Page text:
Once a daughter joined the family, Scout decided her baby things were his baby things. His owners were much too trusting. They would leave baby rattles and pacifiers on the kitchen counter.
They would leave the diaper genie on the floor in a bathroom and pack up the car, leaving the tempting contents readily available.  I know parents of a newborn are never in their right mind, and this couple hadn't even accomplished puppy training or perhaps they THOUGHT they had.
     "My" two handsome dogs, had the upper paw. I knew it and I gave in. I am a quick study and realized that I'd never win an argument let alone succeed with basic training.  Even if I had,
there was no guarantee that the owners would have followed through.
      On our walks, I know ONE of us got more exercise than the other two. I developed matching biceps over the six-week job. We seemed to attract more than our share of attention and the additional
well-meaning compliments caused interruption to our routine.  It never failed that within five minutes of our leaving the house, someone would come out just to say hello.  That greeting caused the dogs to forget any sense of order and they would wiggle over to the person. I would have to wiggle over as well. Can you imagine three jello cubes sliding down a cookie sheet? Well, that would be us. King would start over and his leash would demand I follow him which in turn pulled Scout to a new direction. Once the greeting committee retreated, we would reassemble and begin again. A thirty-minute walk became fifty minutes of stop and go. I tried to be gracious, "parking" the pair
every few minutes to chat with a total stranger. I began to keep my business cards in a pocket for a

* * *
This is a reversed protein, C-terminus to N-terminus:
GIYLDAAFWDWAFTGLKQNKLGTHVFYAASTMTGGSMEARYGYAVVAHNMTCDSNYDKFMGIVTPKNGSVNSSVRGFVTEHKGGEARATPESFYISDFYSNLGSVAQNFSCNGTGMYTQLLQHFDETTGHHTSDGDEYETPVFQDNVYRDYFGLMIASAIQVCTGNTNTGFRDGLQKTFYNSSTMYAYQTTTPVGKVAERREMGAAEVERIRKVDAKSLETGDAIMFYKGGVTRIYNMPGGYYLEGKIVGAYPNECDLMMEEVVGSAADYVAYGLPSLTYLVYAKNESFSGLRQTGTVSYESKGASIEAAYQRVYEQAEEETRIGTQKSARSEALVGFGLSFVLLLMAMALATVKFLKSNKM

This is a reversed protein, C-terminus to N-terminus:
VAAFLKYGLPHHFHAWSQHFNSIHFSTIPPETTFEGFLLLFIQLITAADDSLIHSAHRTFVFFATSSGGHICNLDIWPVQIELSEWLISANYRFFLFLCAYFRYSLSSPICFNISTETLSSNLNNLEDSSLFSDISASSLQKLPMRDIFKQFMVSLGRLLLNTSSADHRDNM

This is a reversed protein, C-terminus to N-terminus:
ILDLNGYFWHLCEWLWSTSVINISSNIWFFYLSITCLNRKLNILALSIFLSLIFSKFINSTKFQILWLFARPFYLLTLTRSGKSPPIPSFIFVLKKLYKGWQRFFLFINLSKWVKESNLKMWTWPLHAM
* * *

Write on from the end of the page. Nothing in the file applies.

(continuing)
quick retreat. I didn't work. That maneuver extended the conversation. The delay made the dogs anxious and they would head back to the middle of the street, pulling me between them as I added a hasty, "I'll be speaking with youSOOOOOooooon," with my voice trailing behind me.
      Depending on the time of the afternoon, we would pass a corner lot with an invisible fence and a very visible and audible small white terrier. She would yap, yap and taunt the boys, running the perimeter of her yard.  We got even just once. We stood at the "fence line" and barked back.  I had a few choice words to add.  She backed up and shaking her head retreated to the safety of the front porch.
     She had a full day to consider her attitude and the very next day, as we rounded the corner, she just sat on the porch and let us pass. I don't know what the dogs told her the previous day, but I praised them, "good boys", patted their heads and we kept to our path.
     Throughout my time caring for King and Scout,  nothing changed, the pranks and attention seeking activities continued. As the baby grew from pacifiers into teething rings,  I noticed an increase in dog toys. Jealousy is common in a home with babies and pets. It can be comical, it can cause concern.  Thankfully, I was never tasked with babysitting for this family. I belonged to the dogs.
      The month and one half I spent with them taught me immeasurable patience. Patience is the foundation of empathy which is the basis for compassion - and it's all good when shared with
two rambunctious German shepherds.